• Extended KU’s win streak to seven-straight games, matching its longest win streak of last season.
  • Makes four-straight contests where KU has won by six points or fewer.
  • Made the Jayhawks 8-1 for the second time in the last three seasons and the sixth time in Bill Self’s 12 seasons at Kansas.
  • Improved Kansas’ lead in the all-time series to 2-0.
  • Bettered Kansas’ record to 5-1 in games away from Allen Fieldhouse this season.
  • Upped the Jayhawks’ all-time record to 25-5 at Sprint Center and 210-79 in games played in Kansas City.
  • Gave Bill Self his first against Utah, making him 1-1 vs. the Utes, 333-70 at Kansas and 540-175 overall.
  • Made KU’s all-time record 2,134-823.


  • Kansas’ 63 points tied for the second-fewest points scored by the Jayhawks in Sprint Center. KU scored 60 points in a 61-60 loss to UMass on December 13, 2008 and scored 63 points in a one-point victory over Oklahoma State in the Big 12 tournament on March 10, 2011.
  • Against the Pac-12’s best field-goal percentage defense, Kansas shot 60-percent in the first half, but was limited to 26.1-percent in the second half.
  • Kansas has hit 20+ free throws in three-straight games, a feat the team did not accomplish last season.
  • KU went 21-of-23 (91.3 percent) from the free-throw line for the game, marking the squad’s best percentage from the charity stripe this year. Over the last three games, Kansas has shot 73-87 from the line for 83.9 percent.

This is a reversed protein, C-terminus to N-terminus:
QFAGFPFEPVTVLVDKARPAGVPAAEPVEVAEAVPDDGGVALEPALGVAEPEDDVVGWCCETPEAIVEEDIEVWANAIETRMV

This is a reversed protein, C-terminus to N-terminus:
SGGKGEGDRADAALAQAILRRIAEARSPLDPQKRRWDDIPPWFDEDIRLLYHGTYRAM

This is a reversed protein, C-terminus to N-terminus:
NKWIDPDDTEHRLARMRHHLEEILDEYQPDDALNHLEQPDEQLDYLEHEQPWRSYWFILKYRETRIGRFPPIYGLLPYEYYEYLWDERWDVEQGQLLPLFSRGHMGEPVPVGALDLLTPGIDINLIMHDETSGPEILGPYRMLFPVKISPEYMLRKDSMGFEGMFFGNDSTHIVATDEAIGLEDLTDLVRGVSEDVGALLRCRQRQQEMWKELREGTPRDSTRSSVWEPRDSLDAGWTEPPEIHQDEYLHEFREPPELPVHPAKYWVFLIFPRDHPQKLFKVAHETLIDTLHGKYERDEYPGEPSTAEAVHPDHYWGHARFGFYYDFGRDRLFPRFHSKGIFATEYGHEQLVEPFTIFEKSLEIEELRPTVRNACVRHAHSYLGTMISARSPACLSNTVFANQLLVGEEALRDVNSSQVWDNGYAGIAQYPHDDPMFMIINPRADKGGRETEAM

• Kansas set season lows in: field goal attempts (48), FT attempts (23), total rebounds (28), offensive rebounds (7) and defensive rebounds (21).
  • The Jayhawks lost the opening tip for the first time on the season. Seven-foot Utah center, Jakob Poeltl ended KU’s streak of eight-consecutive tip-offs controlled.
  • KU went 5-for-8 from three-point range in the first half, marking the fifth time the Jayhawks have tallied five or more treys in a half this year.
  • Utah’s 21 first half points were the fewest Kansas has allowed in an opening half since holding Texas Tech to 19 in the first frame on March 5, 2014.
  • Kansas went 10-10 from the FT line in the first half. It’s the first time KU has been perfect from the line in a half since going 10-10 in the first half against Oklahoma at home (1/14/08).
  • Utah entered the game as the second-best three-point shooting squad in the Pac-12. Kansas skunked them (0-7) in the first half. The Utes first connected from downtown with 17:48 in the second.